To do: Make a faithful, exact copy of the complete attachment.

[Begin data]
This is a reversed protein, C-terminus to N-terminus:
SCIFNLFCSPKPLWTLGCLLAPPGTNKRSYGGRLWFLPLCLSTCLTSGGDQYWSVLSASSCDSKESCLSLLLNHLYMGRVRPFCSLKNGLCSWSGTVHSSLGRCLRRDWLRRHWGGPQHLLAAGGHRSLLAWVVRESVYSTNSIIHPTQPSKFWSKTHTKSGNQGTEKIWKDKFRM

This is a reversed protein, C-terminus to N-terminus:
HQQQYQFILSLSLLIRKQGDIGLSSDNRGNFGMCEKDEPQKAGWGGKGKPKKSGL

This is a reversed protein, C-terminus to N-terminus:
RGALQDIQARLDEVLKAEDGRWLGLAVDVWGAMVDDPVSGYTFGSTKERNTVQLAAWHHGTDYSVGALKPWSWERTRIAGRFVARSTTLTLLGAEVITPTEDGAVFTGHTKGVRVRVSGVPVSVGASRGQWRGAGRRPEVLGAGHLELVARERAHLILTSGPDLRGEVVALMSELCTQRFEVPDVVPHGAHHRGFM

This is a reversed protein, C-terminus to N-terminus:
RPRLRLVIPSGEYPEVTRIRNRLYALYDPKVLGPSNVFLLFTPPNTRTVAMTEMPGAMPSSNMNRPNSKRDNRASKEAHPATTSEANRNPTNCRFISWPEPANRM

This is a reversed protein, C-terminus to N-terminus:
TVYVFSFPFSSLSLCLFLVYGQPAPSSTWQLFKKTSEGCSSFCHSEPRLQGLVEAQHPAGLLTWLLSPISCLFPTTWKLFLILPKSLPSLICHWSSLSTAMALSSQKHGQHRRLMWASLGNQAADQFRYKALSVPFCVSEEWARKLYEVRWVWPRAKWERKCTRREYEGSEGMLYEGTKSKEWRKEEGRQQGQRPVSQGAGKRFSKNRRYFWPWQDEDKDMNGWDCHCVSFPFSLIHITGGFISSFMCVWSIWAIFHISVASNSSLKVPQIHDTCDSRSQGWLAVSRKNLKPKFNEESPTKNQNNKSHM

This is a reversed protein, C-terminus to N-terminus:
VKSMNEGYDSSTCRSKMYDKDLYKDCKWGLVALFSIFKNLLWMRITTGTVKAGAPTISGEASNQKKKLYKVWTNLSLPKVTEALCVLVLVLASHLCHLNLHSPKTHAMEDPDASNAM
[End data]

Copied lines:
This is a reversed protein, C-terminus to N-terminus:
SCIFNLFCSPKPLWTLGCLLAPPGTNKRSYGGRLWFLPLCLSTCLTSGGDQYWSVLSASSCDSKESCLSLLLNHLYMGRVRPFCSLKNGLCSWSGTVHSSLGRCLRRDWLRRHWGGPQHLLAAGGHRSLLAWVVRESVYSTNSIIHPTQPSKFWSKTHTKSGNQGTEKIWKDKFRM

This is a reversed protein, C-terminus to N-terminus:
HQQQYQFILSLSLLIRKQGDIGLSSDNRGNFGMCEKDEPQKAGWGGKGKPKKSGL

This is a reversed protein, C-terminus to N-terminus:
RGALQDIQARLDEVLKAEDGRWLGLAVDVWGAMVDDPVSGYTFGSTKERNTVQLAAWHHGTDYSVGALKPWSWERTRIAGRFVARSTTLTLLGAEVITPTEDGAVFTGHTKGVRVRVSGVPVSVGASRGQWRGAGRRPEVLGAGHLELVARERAHLILTSGPDLRGEVVALMSELCTQRFEVPDVVPHGAHHRGFM

This is a reversed protein, C-terminus to N-terminus:
RPRLRLVIPSGEYPEVTRIRNRLYALYDPKVLGPSNVFLLFTPPNTRTVAMTEMPGAMPSSNMNRPNSKRDNRASKEAHPATTSEANRNPTNCRFISWPEPANRM

This is a reversed protein, C-terminus to N-terminus:
TVYVFSFPFSSLSLCLFLVYGQPAPSSTWQLFKKTSEGCSSFCHSEPRLQGLVEAQHPAGLLTWLLSPISCLFPTTWKLFLILPKSLPSLICHWSSLSTAMALSSQKHGQHRRLMWASLGNQAADQFRYKALSVPFCVSEEWARKLYEVRWVWPRAKWERKCTRREYEGSEGMLYEGTKSKEWRKEEGRQQGQRPVSQGAGKRFSKNRRYFWPWQDEDKDMNGWDCHCVSFPFSLIHITGGFISSFMCVWSIWAIFHISVASNSSLKVPQIHDTCDSRSQGWLAVSRKNLKPKFNEESPTKNQNNKSHM

This is a reversed protein, C-terminus to N-terminus:
VKSMNEGYDSSTCRSKMYDKDLYKDCKWGLVALFSIFKNLLWMRITTGTVKAGAPTISGEASNQKKKLYKVWTNLSLPKVTEALCVLVLVLASHLCHLNLHSPKTHAMEDPDASNAM